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In Act III of Macbeth, a number of things are revealed about conditions in Scotland, and how the conditions came to be. Banquo's words from Act III, Scene I set the the mood from the very start. He enters by himself, and begins to speak,
Thou hast it now: king, Cawdor, Glamis, all,
As the weird women promised, and I fear
Thou played’st most foully for ’t. (1-3)
In Act III, Scene II Macbeth reflects upon the terrible acts he has already committed and shows that he remains paranoid,
We have scorched the snake, not killed it.
She’ll close and be herself whilst our poor malice
Remains in danger of her former tooth.
But let the frame of things disjoint, both the worlds suffer,
Ere we will eat our meal in fear, and sleep
In the affliction of these terrible dreams
That shake us nightly. Better be with the dead,
Whom we, to gain our peace, have sent to peace, (15-23)
Here Lennox speculates that they "may say" that Fleance killed his father, showing that he doesn't believe that is what happened. Neither does he believe that Malcolm and Donalbain killed their father. He facetiously cites Macbeth's "grief" which led to Macbeth killing the guards out of "pious rage." Again, Lennox no longer believes this is what actually happened. Nor does he believe that any of Macbeth's actions, since the quelling of the rebellion, were done nobly.And the right-valiant Banquo walked too late,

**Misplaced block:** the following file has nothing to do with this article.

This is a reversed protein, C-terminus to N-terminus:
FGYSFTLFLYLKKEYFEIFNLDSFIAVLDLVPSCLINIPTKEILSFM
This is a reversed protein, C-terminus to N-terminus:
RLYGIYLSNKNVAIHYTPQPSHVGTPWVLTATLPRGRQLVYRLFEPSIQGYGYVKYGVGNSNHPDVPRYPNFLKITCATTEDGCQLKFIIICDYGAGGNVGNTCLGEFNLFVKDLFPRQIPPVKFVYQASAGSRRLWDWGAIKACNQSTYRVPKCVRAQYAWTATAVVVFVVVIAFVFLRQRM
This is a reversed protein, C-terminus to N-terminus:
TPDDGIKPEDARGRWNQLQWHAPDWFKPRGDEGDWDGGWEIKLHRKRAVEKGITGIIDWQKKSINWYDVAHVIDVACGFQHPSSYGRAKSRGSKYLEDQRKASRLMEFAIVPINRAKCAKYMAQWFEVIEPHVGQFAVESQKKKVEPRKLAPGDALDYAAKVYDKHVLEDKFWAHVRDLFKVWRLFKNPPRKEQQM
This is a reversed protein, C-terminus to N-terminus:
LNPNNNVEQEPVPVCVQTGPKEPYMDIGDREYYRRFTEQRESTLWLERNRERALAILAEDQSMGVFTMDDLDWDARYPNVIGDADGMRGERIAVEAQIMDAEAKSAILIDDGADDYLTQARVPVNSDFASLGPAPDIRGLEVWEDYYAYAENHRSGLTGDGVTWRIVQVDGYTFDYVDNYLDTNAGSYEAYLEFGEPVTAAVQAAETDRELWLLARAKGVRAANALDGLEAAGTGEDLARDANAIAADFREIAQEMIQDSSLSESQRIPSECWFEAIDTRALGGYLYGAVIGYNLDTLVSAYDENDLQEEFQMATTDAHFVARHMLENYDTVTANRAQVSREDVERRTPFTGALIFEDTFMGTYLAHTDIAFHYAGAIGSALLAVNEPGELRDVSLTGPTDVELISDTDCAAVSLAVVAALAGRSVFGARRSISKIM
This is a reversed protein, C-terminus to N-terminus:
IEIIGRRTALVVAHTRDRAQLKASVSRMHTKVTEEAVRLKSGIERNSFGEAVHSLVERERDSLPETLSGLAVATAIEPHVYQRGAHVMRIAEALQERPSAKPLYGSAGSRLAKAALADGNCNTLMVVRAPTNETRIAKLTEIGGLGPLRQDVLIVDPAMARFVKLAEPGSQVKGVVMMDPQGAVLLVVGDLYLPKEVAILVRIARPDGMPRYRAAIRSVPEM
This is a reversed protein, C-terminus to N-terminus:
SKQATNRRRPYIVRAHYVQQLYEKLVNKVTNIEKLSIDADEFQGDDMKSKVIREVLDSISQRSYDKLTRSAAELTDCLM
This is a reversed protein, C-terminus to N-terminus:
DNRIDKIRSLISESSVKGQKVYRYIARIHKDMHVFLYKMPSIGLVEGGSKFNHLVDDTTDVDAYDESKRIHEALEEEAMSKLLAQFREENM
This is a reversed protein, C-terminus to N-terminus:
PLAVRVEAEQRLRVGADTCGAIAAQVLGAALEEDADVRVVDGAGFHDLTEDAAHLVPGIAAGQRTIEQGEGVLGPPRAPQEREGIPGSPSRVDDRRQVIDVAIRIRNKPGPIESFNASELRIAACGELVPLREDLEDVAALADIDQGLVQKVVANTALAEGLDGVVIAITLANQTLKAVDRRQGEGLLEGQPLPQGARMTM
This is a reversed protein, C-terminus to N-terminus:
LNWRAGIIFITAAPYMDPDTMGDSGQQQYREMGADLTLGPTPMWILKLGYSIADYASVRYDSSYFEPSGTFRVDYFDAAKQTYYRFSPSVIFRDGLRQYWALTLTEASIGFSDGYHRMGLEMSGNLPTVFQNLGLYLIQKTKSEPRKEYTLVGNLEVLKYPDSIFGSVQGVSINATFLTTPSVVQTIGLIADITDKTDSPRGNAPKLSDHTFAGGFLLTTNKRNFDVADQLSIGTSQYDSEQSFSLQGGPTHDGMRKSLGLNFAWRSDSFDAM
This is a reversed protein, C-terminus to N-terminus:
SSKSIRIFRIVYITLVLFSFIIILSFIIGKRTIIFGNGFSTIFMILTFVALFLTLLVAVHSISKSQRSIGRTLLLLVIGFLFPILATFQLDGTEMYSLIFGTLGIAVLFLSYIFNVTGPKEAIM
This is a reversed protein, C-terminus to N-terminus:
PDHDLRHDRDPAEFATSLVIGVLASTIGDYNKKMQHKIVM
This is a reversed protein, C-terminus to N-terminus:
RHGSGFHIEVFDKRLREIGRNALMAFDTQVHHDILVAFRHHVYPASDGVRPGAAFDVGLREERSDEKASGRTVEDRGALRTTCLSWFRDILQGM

Whom, you may say, if ’t please you, Fleance killed,
For Fleance fled. Men must not walk too late.
Who cannot want the thought how monstrous
It was for Malcolm and for Donalbain
To kill their gracious father? Damnèd fact!
How it did grieve Macbeth! Did he not straight
In pious rage the two delinquents tear
That were the slaves of drink and thralls of sleep?
Was not that nobly done? Ay, and wisely too,
For ’twould have angered any heart alive
To hear the men deny ’t.
The Lord then clarifies both the forces that are mustering against Macbeth as well as the reason why the opposition is growing:
Is gone to pray the holy king upon his aid
To wake Northumberland and warlike Siward,
That by the help of these—with Him above
To ratify the work—we may again
Give to our tables meat, sleep to our nights,
Free from our feasts and banquets bloody knives, (29-35)
In Act III, Scene VI, a discussion takes place between Lennox and another Lord. They are discussing the fact that Scotland, under Macbeth's rule is suffering. The country is ruled by a tyrant, and Lennox is hopeful, as he says in this passage, that Malcolm, with the help of the English King, can take the throne away from Macbeth reclaiming it for the rightful heir, Malcolm.
Lennox: ...that well might
Advise him to a caution to hold what distance
His wisdom can provide. Some holy angel
Fly to the court of England and unfold
His message ere he come, that a swift blessing
May soon return to this our suffering country
Under a hand accurs'd!(Act III.VI)
Complete turmoil, the English with Malcolm were invading and lots of Macbeth's support had flown.
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